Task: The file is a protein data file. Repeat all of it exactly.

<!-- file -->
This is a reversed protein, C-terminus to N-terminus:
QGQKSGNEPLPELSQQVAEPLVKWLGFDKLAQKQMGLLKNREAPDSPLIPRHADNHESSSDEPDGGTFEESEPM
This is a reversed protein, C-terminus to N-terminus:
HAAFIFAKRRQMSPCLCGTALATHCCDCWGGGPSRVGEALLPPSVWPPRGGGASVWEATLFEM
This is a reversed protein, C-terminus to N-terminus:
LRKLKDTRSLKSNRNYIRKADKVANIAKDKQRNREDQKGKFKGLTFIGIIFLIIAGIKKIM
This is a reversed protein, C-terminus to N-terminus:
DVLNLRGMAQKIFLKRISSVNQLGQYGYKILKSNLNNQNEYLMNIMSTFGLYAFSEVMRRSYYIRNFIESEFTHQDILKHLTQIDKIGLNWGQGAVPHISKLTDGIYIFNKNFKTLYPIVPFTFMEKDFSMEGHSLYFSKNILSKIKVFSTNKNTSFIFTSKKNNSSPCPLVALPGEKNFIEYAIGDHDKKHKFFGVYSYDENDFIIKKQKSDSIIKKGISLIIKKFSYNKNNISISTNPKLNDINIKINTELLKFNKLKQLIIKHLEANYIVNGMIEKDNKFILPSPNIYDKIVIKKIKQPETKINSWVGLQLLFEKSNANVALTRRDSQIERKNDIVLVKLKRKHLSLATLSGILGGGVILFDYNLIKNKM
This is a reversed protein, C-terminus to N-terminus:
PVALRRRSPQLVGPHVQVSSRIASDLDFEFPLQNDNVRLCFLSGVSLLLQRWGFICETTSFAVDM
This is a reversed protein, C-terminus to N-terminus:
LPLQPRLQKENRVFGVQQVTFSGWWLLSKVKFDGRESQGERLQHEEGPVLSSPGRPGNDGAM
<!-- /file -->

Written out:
This is a reversed protein, C-terminus to N-terminus:
QGQKSGNEPLPELSQQVAEPLVKWLGFDKLAQKQMGLLKNREAPDSPLIPRHADNHESSSDEPDGGTFEESEPM
This is a reversed protein, C-terminus to N-terminus:
HAAFIFAKRRQMSPCLCGTALATHCCDCWGGGPSRVGEALLPPSVWPPRGGGASVWEATLFEM
This is a reversed protein, C-terminus to N-terminus:
LRKLKDTRSLKSNRNYIRKADKVANIAKDKQRNREDQKGKFKGLTFIGIIFLIIAGIKKIM
This is a reversed protein, C-terminus to N-terminus:
DVLNLRGMAQKIFLKRISSVNQLGQYGYKILKSNLNNQNEYLMNIMSTFGLYAFSEVMRRSYYIRNFIESEFTHQDILKHLTQIDKIGLNWGQGAVPHISKLTDGIYIFNKNFKTLYPIVPFTFMEKDFSMEGHSLYFSKNILSKIKVFSTNKNTSFIFTSKKNNSSPCPLVALPGEKNFIEYAIGDHDKKHKFFGVYSYDENDFIIKKQKSDSIIKKGISLIIKKFSYNKNNISISTNPKLNDINIKINTELLKFNKLKQLIIKHLEANYIVNGMIEKDNKFILPSPNIYDKIVIKKIKQPETKINSWVGLQLLFEKSNANVALTRRDSQIERKNDIVLVKLKRKHLSLATLSGILGGGVILFDYNLIKNKM
This is a reversed protein, C-terminus to N-terminus:
PVALRRRSPQLVGPHVQVSSRIASDLDFEFPLQNDNVRLCFLSGVSLLLQRWGFICETTSFAVDM
This is a reversed protein, C-terminus to N-terminus:
LPLQPRLQKENRVFGVQQVTFSGWWLLSKVKFDGRESQGERLQHEEGPVLSSPGRPGNDGAM